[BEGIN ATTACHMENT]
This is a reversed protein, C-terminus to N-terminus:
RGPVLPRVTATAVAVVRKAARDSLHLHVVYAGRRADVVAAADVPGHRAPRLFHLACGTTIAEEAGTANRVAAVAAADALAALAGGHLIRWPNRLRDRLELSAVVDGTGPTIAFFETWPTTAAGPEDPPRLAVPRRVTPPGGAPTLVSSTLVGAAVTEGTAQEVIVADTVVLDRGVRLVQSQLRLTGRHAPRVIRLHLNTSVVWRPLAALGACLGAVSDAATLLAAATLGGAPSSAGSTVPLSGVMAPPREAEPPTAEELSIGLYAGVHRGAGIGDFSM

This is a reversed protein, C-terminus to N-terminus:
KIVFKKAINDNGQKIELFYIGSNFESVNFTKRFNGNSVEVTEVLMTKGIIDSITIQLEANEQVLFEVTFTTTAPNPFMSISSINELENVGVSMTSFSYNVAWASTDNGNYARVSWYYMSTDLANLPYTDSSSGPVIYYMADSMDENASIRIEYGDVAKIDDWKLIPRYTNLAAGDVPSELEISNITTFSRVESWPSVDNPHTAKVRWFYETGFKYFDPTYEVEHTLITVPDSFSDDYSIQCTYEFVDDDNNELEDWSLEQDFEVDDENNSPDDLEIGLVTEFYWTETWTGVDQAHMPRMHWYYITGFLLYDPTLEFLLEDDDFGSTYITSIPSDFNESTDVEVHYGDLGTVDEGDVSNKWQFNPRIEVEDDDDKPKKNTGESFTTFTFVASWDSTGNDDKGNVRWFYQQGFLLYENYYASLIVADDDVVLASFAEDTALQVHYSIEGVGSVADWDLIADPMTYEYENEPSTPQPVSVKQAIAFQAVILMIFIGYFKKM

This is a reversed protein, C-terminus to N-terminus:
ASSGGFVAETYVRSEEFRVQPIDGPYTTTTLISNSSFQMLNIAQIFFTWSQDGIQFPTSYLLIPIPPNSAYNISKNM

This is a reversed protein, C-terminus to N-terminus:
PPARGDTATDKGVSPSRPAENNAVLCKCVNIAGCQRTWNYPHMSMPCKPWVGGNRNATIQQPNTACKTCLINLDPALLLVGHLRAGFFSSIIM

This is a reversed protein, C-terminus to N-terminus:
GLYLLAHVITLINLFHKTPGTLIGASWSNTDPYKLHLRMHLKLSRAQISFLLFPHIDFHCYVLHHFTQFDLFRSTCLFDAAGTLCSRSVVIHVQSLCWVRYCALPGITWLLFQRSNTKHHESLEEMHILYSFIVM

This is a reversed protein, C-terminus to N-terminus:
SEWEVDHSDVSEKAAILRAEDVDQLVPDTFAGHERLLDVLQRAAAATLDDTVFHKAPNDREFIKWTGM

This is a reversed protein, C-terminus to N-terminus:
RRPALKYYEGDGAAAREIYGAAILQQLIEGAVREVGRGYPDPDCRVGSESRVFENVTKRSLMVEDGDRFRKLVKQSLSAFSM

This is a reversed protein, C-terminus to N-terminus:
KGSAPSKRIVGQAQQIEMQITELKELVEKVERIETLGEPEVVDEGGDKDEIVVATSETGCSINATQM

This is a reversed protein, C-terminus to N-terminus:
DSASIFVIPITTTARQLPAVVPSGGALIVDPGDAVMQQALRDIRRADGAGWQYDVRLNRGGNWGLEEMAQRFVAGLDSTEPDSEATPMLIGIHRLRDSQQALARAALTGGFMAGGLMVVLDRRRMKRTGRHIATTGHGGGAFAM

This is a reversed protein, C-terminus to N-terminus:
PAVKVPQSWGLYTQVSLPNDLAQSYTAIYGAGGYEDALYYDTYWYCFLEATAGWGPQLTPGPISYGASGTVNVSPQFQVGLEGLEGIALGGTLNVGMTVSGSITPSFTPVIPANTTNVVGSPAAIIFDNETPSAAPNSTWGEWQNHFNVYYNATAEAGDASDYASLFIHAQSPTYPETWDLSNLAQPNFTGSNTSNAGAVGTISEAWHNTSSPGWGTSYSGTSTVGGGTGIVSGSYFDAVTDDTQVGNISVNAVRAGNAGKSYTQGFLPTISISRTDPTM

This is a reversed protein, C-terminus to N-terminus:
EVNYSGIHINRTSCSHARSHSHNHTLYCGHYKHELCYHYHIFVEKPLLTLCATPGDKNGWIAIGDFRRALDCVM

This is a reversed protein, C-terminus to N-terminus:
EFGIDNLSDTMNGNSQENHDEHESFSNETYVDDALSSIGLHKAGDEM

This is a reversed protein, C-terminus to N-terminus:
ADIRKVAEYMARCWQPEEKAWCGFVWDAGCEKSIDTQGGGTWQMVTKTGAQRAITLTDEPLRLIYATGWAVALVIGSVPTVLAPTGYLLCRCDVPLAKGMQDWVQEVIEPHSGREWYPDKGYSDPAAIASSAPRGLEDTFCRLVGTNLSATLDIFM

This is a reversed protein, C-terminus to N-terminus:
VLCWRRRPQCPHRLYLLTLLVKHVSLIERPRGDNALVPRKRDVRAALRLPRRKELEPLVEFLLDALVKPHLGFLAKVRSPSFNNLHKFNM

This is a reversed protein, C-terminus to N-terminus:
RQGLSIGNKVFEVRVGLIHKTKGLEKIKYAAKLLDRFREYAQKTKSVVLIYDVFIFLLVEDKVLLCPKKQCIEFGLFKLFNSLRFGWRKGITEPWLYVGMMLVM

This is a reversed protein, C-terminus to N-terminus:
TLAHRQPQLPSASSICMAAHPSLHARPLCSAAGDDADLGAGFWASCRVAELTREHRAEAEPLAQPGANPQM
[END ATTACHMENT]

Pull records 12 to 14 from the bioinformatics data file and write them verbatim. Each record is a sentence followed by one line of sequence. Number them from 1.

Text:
This is a reversed protein, C-terminus to N-terminus:
EFGIDNLSDTMNGNSQENHDEHESFSNETYVDDALSSIGLHKAGDEM

This is a reversed protein, C-terminus to N-terminus:
ADIRKVAEYMARCWQPEEKAWCGFVWDAGCEKSIDTQGGGTWQMVTKTGAQRAITLTDEPLRLIYATGWAVALVIGSVPTVLAPTGYLLCRCDVPLAKGMQDWVQEVIEPHSGREWYPDKGYSDPAAIASSAPRGLEDTFCRLVGTNLSATLDIFM

This is a reversed protein, C-terminus to N-terminus:
VLCWRRRPQCPHRLYLLTLLVKHVSLIERPRGDNALVPRKRDVRAALRLPRRKELEPLVEFLLDALVKPHLGFLAKVRSPSFNNLHKFNM